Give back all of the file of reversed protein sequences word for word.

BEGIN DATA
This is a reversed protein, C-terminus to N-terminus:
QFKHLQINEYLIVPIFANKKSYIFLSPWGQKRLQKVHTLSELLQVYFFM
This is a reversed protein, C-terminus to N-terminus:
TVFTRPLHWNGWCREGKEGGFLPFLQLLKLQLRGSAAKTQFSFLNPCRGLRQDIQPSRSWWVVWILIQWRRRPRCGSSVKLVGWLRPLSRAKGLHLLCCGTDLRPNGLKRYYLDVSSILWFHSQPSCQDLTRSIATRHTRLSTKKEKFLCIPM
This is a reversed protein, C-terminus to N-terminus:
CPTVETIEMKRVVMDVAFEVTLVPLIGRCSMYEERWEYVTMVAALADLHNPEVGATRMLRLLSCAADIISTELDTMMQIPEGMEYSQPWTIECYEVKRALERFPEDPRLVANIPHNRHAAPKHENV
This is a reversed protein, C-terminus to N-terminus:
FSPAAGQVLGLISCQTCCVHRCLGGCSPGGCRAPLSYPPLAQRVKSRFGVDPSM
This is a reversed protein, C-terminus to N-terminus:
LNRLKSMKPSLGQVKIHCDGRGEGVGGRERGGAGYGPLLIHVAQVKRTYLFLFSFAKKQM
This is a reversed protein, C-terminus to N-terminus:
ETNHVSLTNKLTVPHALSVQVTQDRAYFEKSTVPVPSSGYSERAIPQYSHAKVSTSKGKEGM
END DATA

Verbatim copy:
This is a reversed protein, C-terminus to N-terminus:
QFKHLQINEYLIVPIFANKKSYIFLSPWGQKRLQKVHTLSELLQVYFFM
This is a reversed protein, C-terminus to N-terminus:
TVFTRPLHWNGWCREGKEGGFLPFLQLLKLQLRGSAAKTQFSFLNPCRGLRQDIQPSRSWWVVWILIQWRRRPRCGSSVKLVGWLRPLSRAKGLHLLCCGTDLRPNGLKRYYLDVSSILWFHSQPSCQDLTRSIATRHTRLSTKKEKFLCIPM
This is a reversed protein, C-terminus to N-terminus:
CPTVETIEMKRVVMDVAFEVTLVPLIGRCSMYEERWEYVTMVAALADLHNPEVGATRMLRLLSCAADIISTELDTMMQIPEGMEYSQPWTIECYEVKRALERFPEDPRLVANIPHNRHAAPKHENV
This is a reversed protein, C-terminus to N-terminus:
FSPAAGQVLGLISCQTCCVHRCLGGCSPGGCRAPLSYPPLAQRVKSRFGVDPSM
This is a reversed protein, C-terminus to N-terminus:
LNRLKSMKPSLGQVKIHCDGRGEGVGGRERGGAGYGPLLIHVAQVKRTYLFLFSFAKKQM
This is a reversed protein, C-terminus to N-terminus:
ETNHVSLTNKLTVPHALSVQVTQDRAYFEKSTVPVPSSGYSERAIPQYSHAKVSTSKGKEGM